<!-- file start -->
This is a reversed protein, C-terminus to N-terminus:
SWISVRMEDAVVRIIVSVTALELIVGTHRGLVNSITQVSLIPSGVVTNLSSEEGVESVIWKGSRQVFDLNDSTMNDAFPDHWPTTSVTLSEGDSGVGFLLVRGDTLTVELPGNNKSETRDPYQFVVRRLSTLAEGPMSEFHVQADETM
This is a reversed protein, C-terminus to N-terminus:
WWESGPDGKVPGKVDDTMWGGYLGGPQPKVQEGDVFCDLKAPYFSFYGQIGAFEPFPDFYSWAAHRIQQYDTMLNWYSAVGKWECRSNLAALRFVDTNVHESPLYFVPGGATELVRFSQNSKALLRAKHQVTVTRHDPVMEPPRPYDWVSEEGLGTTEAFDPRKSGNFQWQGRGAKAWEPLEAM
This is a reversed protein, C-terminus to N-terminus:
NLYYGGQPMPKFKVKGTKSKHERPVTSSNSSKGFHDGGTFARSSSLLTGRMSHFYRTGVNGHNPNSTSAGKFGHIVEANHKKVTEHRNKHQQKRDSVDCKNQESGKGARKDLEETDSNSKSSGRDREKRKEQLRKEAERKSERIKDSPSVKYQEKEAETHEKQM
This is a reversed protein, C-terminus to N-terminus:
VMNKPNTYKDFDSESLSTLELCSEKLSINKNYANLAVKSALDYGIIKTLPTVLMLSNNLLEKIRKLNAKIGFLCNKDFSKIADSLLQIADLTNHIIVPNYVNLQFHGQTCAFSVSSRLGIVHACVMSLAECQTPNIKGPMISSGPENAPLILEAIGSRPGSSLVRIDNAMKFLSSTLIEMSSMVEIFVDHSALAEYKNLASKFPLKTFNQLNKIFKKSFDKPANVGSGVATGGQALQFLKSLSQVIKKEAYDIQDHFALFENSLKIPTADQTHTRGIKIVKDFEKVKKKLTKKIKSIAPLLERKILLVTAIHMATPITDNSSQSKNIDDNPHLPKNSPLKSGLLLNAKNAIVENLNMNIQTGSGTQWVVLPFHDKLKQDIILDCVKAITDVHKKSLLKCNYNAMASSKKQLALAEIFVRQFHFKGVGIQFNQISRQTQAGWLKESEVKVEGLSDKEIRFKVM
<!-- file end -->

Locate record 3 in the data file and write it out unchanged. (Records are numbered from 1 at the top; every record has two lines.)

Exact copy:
This is a reversed protein, C-terminus to N-terminus:
NLYYGGQPMPKFKVKGTKSKHERPVTSSNSSKGFHDGGTFARSSSLLTGRMSHFYRTGVNGHNPNSTSAGKFGHIVEANHKKVTEHRNKHQQKRDSVDCKNQESGKGARKDLEETDSNSKSSGRDREKRKEQLRKEAERKSERIKDSPSVKYQEKEAETHEKQM